In November 2007, the State Bar appointed a task force to make a recommendation of whether Texas should require lawyers to disclose the existence or non-existence of professional liability insurance, and, if so, the form of any such disclosure. The Texas task force first surveyed Texas lawyers by e-mail. The survey was reportedly sent via an e-mail blast to Texas attorneys, and then made available on the Bar’s Web site. (See also Memorandum from David J. Beck, Chair, to State Bar of Texas Board of Directors, dated June 11, 2008, regarding Task Force on Insurance Disclosure p. 3.)
According the Task Force, 6,160 lawyers completed the survey, which represented 6.6% of all members of the Texas Bar in 2008. According to the survey, the majority of the lawyers who completed the survey practiced in solo or small law firms, and 77.4% of the lawyers who voted believed lawyers should not be required to disclose whether they have insurance. According to the Task Force, 63.2% of the lawyers who voted in the survey also believed that if disclosure was required, it should be disclosed on the bar’s website instead of disclosed in writing to clients. (See PLI Disclosure – Attorney Survey Findings – February 2008.)
The State Bar also received 138 pages of comments from lawyers in Texas on the final question of the electronic survey. (See “Summary of Findings of Survey Comments” p. 1, available from the State Bar of Texas.) 1605 lawyers (71.9%) who answered the final survey question were against disclosure for reasons including: requiring disclosure would encourage lawsuits against attorneys based on anticipated failure and deep pockets; insurance is too expensive; this will cause insurance rates to go up; lawyers who do not currently carry insurance will have to raise their rates to afford it; other professional are not required to disclose whether they carry insurance; lawyers should be able to choose to be self-insured; and disclosure would hurt small firms and solo practitioners. 118 lawyers (5.3%) who completed the final survey question favored requiring disclosure for reasons including that a client is entitled to know and that disclosure is for public protection. 510 lawyers (22.8%) who answered the final question left comments including that they believed the survey questions were biased; they perceived a lack of suitable coverage especially for solo practitioners or semi-retired lawyers; and practice areas make a difference.
The Task Force also conducted telephone surveys of lawyers and the general public. According to the Task Force, 65% of the 500 lawyers who participated believed that lawyers in private practice should not be required to disclose whether they carry insurance, whereas 70% of the 500 members of the general public who participated believed that lawyers should be required to carry insurance. The Task Force also reported that 75% of the general public also believed that other professions (such as doctors, architects, engineers and accountants) should be required to carry insurance (although none of those professions are required to disclose such information). (See PLI Disclosure Survey of the Public – April 2008.)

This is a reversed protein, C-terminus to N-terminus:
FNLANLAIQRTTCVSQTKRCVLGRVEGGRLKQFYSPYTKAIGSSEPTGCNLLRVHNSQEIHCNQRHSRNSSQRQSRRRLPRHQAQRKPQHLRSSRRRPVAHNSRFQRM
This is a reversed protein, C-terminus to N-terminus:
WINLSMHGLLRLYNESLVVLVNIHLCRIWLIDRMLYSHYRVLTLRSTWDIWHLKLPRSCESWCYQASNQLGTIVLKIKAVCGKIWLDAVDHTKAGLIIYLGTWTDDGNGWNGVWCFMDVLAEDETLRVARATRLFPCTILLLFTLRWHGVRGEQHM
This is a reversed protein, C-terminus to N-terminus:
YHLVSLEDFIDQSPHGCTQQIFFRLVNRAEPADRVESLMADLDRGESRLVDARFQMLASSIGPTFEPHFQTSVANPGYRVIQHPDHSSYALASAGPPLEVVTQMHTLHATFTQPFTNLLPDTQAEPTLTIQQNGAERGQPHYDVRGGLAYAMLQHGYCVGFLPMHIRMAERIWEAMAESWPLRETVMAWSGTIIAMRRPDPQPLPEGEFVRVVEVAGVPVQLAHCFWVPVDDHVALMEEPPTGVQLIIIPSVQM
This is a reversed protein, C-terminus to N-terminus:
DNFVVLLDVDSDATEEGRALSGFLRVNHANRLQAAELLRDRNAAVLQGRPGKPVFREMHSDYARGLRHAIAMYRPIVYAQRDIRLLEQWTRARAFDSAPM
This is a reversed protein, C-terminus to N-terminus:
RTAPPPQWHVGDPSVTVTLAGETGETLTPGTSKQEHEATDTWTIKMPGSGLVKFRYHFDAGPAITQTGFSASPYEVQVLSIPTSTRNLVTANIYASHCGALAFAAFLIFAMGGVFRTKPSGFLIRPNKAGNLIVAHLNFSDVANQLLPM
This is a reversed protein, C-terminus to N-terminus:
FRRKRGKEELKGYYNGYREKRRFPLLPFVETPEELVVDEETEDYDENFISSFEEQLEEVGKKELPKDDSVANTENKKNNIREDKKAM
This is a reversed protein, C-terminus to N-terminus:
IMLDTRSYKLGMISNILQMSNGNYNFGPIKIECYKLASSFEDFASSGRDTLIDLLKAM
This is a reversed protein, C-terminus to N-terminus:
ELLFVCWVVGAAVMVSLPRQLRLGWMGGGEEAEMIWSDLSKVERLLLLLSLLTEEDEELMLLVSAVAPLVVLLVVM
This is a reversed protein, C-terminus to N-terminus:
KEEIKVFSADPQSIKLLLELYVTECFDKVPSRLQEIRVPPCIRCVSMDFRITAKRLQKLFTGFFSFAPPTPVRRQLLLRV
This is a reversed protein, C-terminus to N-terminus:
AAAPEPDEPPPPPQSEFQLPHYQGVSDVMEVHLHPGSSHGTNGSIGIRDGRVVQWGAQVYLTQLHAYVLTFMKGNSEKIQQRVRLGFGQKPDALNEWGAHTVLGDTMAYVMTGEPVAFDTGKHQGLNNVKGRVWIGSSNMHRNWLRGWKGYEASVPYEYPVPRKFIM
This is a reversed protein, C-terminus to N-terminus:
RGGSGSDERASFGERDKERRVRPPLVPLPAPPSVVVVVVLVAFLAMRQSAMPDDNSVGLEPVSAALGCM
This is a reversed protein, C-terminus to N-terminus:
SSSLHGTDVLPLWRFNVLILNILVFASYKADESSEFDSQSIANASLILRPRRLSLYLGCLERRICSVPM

Actions after Polling
Based on this information, the 13-member Texas Task Force recommended in June 2008, in a 6-5 vote, that disclosure not be required. The Task Force also voted, 6-4, that if disclosure was required, it should be an administrative rule, not a disciplinary rule, and be reported to the State Bar, not clients directly. (See Memorandum from David J. Beck, Chair, to State Bar of Texas Board of Directors, dated June 11, 2008, regarding Task Force on Insurance Disclosure p. 7.)
In March 2009, House Bill 2825 was introduced by Elliott Naishtat, Representative from Austin in the legislature, which stated the Texas Supreme Court shall: (1) promulgate rules that require an attorney not covered by professional liability insurance to either prominently display a notice in the attorney’s place of business stating he is not covered by professional liability insurance or provide notice in another manner to his clients and prospective clients, and (2) provide for enforcement including disciplinary action for professional misconduct. House Bill 2825 died in the Judiciary and Civil Jurisprudence House Committee.
In June 2009, the Texas Grievance Oversight Committee restudied the reports by the State Bar’s Task Force. The Grievance Oversight Committee recommended that a lawyer in private practice inform his client in writing if he does not have professional liability coverage within limits acceptable to the Bar, and to also notify his client in writing if his insurance lapses or is terminated during his representation of the client. The Committee also recommended that the rule became a disciplinary rule of professional conduct, so that any violation will be handled through the grievance process of the State Bar. (See Excerpt from the Grievance Oversight Committee 2009 Report to the Supreme Court, pp. 1, 2, 4; see also State Bar of Texas Board of Directors Professional Liability Insurance Disclosure Consideration Process 2009-2010.)
For more on this topic, read my articles in Texas Lawyer on disclosure of lawyer E&O insurance: It’s Time to Speak Up: Don’t Miss Out on Debate Over Professional Liability Insurance.